The Locus Awards separated out SF and Fantasy this year for the first time. Nominees for SF not previously mentioned were: John Varley’s The Ophiuchi Hotline (post) which certainly should have been a Hugo nominee, Michaelmas, Algis Budrys The Dosadi Experiment, Frank Herbert, Dragonsinger, Anne McCaffrey, Hunter of Worlds, C. J. Cherryh. Mirkheim, Poul Anderson, The Dark Design, Philip José Farmer, A Heritage of Stars, Clifford D. Simak, Midnight at the Well of Souls, Jack L. Chalker, Inherit the Stars, James P. Hogan, All My Sins Remembered, Joe Haldeman, The Martian Inca, Ian Watson, A Little Knowledge, Michael Bishop, If the Stars Are Gods, Gregory Benford & Gordon Eklund.

Nominees for Fantasy not previously mentioned: The Silmarillion, J. R. R. Tolkien, first book I ever bought in hardcover, The Shining, Stephen King (Doubleday) The Sword of Shannara, Terry Brooks, Heir of Sea and Fire, Patricia A. McKillip, The Book of Merlyn, T. H. White, A Spell for Chameleon, Piers Anthony, The Grey Mane of Morning, Joy Chant Cry Silver Bells, Thomas Burnett Swann, Trey of Swords, Andre Norton, Queens Walk in the Dusk, Thomas Burnett Swann, Silver on the Tree, Susan Cooper.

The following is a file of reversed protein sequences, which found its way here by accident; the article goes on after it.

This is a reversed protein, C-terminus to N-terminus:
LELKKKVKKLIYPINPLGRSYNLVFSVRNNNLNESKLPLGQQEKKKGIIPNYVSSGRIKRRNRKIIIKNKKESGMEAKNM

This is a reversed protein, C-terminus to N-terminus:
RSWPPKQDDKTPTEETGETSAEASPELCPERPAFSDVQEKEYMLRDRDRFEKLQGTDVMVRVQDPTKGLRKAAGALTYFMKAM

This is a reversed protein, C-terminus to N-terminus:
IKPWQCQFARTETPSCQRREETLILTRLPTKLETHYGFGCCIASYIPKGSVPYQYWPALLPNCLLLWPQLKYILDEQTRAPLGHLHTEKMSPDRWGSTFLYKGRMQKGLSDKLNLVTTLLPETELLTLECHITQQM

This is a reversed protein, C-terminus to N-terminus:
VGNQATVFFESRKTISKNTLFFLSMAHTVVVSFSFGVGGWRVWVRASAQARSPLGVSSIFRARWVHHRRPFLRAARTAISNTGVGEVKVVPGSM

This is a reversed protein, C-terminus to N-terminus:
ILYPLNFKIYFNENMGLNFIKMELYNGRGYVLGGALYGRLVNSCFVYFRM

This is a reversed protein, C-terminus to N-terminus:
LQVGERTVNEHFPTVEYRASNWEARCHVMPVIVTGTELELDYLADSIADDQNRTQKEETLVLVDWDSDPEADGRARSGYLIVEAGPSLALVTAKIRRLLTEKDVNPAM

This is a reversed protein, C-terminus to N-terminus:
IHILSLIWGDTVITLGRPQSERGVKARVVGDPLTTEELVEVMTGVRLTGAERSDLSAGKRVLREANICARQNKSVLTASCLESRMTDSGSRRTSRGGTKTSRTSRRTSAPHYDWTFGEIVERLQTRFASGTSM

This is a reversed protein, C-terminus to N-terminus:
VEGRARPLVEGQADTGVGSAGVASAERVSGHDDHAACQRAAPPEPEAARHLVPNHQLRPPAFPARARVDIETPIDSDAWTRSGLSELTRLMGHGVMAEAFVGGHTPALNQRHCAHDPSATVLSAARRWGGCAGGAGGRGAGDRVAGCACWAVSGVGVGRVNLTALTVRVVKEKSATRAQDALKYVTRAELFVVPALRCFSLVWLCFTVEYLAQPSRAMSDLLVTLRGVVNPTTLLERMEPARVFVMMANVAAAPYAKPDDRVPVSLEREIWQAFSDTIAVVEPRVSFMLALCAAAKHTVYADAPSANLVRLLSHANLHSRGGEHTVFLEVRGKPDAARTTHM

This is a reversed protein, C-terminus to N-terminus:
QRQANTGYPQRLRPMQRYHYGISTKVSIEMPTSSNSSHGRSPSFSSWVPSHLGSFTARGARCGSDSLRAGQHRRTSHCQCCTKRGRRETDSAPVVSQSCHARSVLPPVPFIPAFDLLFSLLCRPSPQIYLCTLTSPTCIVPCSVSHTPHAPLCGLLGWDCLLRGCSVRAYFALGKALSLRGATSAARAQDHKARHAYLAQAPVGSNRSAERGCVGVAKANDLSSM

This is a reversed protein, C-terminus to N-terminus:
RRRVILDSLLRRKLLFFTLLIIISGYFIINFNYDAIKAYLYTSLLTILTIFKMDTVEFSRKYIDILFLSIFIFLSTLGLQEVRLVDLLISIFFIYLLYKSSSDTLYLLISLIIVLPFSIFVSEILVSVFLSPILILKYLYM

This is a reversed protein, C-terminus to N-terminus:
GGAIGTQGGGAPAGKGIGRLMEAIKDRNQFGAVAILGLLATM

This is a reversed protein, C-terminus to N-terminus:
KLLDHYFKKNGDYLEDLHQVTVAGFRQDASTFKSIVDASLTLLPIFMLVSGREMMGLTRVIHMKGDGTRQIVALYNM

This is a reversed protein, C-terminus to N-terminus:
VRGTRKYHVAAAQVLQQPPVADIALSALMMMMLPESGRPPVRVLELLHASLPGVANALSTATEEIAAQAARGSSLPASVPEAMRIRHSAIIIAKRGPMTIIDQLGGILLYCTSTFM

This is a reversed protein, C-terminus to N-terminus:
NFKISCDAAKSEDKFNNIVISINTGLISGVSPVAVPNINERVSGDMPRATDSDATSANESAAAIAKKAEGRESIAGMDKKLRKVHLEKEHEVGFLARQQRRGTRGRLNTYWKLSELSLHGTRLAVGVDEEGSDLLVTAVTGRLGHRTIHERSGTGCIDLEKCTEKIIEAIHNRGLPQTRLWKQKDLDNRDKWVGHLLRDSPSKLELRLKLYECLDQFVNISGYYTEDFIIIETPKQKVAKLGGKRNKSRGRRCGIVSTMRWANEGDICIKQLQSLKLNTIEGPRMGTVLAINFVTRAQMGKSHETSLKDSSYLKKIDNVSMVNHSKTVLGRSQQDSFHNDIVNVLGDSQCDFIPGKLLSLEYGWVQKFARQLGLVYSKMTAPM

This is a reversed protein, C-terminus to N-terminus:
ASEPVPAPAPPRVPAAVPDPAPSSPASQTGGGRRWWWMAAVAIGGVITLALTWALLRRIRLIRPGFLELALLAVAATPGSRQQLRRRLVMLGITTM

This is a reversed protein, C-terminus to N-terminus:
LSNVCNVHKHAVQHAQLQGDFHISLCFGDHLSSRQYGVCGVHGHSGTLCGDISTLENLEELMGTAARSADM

The BSFA Award went to Ian Watson’s The Jonah Kit,

Any great books overlooked by all the awards? Using the ISFDB again, there’s Diana Wynne Jones’s Charmed Life, Octavia Butler’s Mind of My Mind (post), Edward Whittemore’s The Sinai Tapestry, M.A. Foster’s The Gameplayers of Zan (post) and Barrington Bayley’s The Great Wheel.

I think The Ophiuchi Hotline and A Scanner Darkly should definitely have been on the shortlist, and maybe Our Lady of Darkness and Mind of My Mind. The Ophiuchi Hotline and A Scanner Darkly are both important boundary defining science fiction books of the kind that the Hugo ought to be recognising, and usually does.


  • “Stardance,” Spider Robinson & Jeanne Robinson (Analog Mar 1977)
  • “Aztecs,” Vonda N. McIntyre (2076: The American Tricentennial)
  • “In the Hall of the Martian Kings,” John Varley (F&SF Feb 1977)
  • “A Snark in the Night,” Gregory Benford (F&SF Aug 1977)
  • “The Wonderful Secret,” Keith Laumer (Analog Sep,Oct 1977)

I’d have given it to the Varley. It seems they were a sentimental lot at Iguanacon II, and “Stardance” certainly has its charms.


  • “Eyes of Amber,” Joan D. Vinge (Analog Jun 1977)
  • “Ender’s Game,” Orson Scott Card (Analog Aug 1977)